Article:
If we go back in time the whole climate problem has been a product of the last 40 to 50 years. We didn’t have a problem with our planet in 1959 but we had a problem by 1989. Around 1987 – the father of climate change – James Hansen first began speaking about climate change in the US Senate.
And if you look at the amount of CO2 emissions over the last 50 years – therein lies the problem.
These were just some of the sentiments that were expressed by Paul Kenny, chief executive of Tipperary Energy Agency – one of the partners in the Energy in Agriculture conference which is taking place next month – while speaking to AgriLand recently.
The event will be held on August 20, at Gurteen Agriculture College and is a joint initiative between Teagasc, Tipperary County Council, the Irish Farmers’ Association (IFA), Tipperary Energy Agency and Gurteen Agricultural College.
The effect of mass production
The energy expert then pointed to the emergence of processed food, the subsequent mass production of produce – the waste of same – and the development of plastic during that time.
When you grow your own food, you learn very quickly not to waste it, that is for sure.
He continued: “While we have come a long way from a technological point of view we need to understand it better.
“I think ultimately what has happened is that as a society we have plenty of money now and there is a perception that, therefore, we can do what we like – but that doesn’t necessarily mean that we should do it.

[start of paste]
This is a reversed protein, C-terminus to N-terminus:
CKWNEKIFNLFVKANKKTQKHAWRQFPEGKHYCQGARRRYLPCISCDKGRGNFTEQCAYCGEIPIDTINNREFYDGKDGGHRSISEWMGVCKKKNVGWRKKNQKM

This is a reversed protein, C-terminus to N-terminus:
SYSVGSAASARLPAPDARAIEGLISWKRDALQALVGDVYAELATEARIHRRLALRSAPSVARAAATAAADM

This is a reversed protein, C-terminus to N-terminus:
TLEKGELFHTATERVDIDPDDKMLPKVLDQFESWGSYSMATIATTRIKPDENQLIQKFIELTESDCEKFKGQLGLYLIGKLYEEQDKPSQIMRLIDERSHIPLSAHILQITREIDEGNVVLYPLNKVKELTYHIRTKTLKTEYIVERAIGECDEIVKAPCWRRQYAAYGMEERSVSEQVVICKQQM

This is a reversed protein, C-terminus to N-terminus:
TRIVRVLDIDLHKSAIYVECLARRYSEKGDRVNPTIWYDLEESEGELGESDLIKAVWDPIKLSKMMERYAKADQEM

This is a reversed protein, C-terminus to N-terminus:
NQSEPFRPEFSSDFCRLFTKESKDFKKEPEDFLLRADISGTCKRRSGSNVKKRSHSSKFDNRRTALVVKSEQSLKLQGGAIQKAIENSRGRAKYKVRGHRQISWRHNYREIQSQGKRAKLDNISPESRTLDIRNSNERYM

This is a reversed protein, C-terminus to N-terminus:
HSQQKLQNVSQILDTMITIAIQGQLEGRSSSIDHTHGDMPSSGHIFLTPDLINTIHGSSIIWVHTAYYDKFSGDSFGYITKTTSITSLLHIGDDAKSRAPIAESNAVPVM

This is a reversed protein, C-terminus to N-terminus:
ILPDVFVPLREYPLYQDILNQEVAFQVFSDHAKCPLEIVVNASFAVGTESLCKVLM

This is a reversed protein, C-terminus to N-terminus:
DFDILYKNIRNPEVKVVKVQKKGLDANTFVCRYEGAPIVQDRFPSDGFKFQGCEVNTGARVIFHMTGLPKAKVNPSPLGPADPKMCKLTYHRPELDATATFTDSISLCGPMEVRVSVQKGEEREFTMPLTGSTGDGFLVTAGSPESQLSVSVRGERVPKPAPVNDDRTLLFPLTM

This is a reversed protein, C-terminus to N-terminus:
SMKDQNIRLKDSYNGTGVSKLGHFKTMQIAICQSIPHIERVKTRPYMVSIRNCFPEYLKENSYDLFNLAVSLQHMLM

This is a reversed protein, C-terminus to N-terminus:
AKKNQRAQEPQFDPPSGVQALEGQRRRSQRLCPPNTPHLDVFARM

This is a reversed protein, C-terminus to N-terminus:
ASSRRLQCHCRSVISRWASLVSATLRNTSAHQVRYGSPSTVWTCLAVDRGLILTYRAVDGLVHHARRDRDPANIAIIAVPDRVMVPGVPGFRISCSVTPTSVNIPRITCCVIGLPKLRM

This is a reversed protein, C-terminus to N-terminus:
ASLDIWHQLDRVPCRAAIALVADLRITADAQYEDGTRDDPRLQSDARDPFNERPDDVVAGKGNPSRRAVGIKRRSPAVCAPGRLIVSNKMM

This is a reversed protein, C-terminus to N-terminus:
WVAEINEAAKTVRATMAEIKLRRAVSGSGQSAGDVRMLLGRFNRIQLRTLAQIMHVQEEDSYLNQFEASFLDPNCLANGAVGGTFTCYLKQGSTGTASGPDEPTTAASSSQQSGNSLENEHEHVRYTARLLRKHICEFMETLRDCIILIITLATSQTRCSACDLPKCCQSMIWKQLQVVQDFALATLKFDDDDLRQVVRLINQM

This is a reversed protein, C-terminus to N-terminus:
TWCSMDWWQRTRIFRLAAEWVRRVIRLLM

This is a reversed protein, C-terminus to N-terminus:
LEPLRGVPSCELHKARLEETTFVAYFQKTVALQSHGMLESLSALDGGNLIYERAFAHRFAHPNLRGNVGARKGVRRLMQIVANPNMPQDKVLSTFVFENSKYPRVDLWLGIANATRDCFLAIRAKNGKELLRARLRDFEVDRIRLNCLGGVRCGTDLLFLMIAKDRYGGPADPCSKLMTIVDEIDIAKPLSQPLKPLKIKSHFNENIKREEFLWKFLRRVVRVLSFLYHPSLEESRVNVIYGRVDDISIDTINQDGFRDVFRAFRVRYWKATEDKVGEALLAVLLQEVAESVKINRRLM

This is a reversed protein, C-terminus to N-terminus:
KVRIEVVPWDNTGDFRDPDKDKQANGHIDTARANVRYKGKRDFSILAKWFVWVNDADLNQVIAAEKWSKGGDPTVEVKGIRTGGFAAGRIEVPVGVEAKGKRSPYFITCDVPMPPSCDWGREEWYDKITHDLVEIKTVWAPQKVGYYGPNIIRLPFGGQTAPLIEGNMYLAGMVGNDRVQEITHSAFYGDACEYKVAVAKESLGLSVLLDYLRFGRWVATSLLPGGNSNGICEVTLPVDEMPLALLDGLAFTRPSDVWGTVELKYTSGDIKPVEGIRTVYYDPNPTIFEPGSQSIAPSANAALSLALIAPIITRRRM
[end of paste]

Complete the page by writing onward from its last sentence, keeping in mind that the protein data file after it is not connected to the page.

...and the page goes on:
If you look at a child’s toy – it’s cheap plastic made in China and costs very little to buy; we need to learn – from a sustainability point of view – that is not what we should be buying.
“We need to think more about what we are buying – what is it made from, do I really need this?
“Just because we can produce plastic microbeads that can exfoliate our skin doesn’t mean we should use it.”
Knowledge is power
Kenny, meanwhile, pointed to the Energy in Agriculture conference and how its aim is to arm farmers with the knowledge on how to buy the right equipment, materials, etc – what to get involved in, what to wait for and what not to wait for.
It’s all about knowledge…knowledge is key to change.
He continued: “If we look at bioenergy it is about a supply and demand chain. Therefore, everything has to be local and together – so there is no point in putting a pile of crop into the ground if there is no market there.
“Then at the same time a person can’t put in a boiler unless they have a supply chain.
So, what needs to happen is, farmers must be signed up to producing what is needed.
“It’s a symbiotic relationship really – if a farmer plants a crop in two years’ time, say, and all his neighbours do the same thing well then all of sudden there could be 20,000t of crop – but is the market there for all of that?
“So the importance of knowing and understanding market demand and the supply chain is absolutely vital to making all of this work.”